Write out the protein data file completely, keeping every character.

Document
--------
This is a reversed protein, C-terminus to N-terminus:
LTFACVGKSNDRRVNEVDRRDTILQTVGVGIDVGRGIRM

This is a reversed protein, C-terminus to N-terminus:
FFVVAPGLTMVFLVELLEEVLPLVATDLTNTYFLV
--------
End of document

This is a reversed protein, C-terminus to N-terminus:
LTFACVGKSNDRRVNEVDRRDTILQTVGVGIDVGRGIRM

This is a reversed protein, C-terminus to N-terminus:
FFVVAPGLTMVFLVELLEEVLPLVATDLTNTYFLV